German Christian democrat Daniel Caspary says the rate of non-response shows that the EU executive sometimes wishes to withhold information from MEPs. 

    He adds that the Commission's responses to questions often lack detail. 

  15. MEP: 'Serious questions' over new EU scheme

    Debate on European Solidarity Corps

    European Parliament

    Strasbourg

    Marian Harkin

    Irish Liberal MEP Marian Harkin says she is a "strong supporter of volunteering", but worries that the Commission's latest scheme will end up being a "rushed job". 

    She says there are "many serious questions" that surround the scheme, including how the distinction between the volunteering and paid positions is to be made. 

    She also accuses the Commission of providing "no detail" on how the scheme is to be funded. 

    Left-wing Italian MEP Curzio Maltese says it is "not acceptable at all" for the scheme to be funded using money from the Erasmus student exchange programme. 

  16. German MEP: Scheme must get 'fresh money'

    Debate on European Solidarity Corps

    European Parliament

    Strasbourg

    Silvia Costa

    German Christian democrat Sabine Verheyen says the scheme must be given "fresh money" instead of using money earmarked for existing schemes. 

    "We shouldn't be robbing Peter to pay Paul," she adds.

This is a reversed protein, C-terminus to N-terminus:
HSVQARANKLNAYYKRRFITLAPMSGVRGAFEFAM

Italian social democrat Silvia Costa says the "civic service" of the scheme should be specified, with the particular objective of promoting "European solidarity". 

  17. Commissioner: 26,000 have signed up to scheme

    Debate on European Solidarity Corps

    European Parliament

    Strasbourg

    Tibor Navracsics

    Education and Culture Commissioner Tibor Navracsics says that so far around 26,000 young people have already signed up to take part in the EU's scheme. 

    He adds that the first placements have already started. 

    He tells MEPs that the new scheme "builds on" existing EU programmes, with which it should "create synergies". 

    He says that the scheme will include three kinds of placements - including paid trainee posts and "job offers", alongside volunteering positions. 

  18. Scheme should not be 'cheap source of labour' - MEP

    Debate on European Solidarity Corps

    European Parliament

    Strasbourg

    Petra Kammerevert

    German social democrat Petra Kammerevert says her group welcomes the plans for the new scheme. 

    However, she adds that the new scheme should not "overlap" with the existing  European Voluntary Service

    She adds that it is important the new scheme does not turn into a "cheap source of labour" for participating organisations.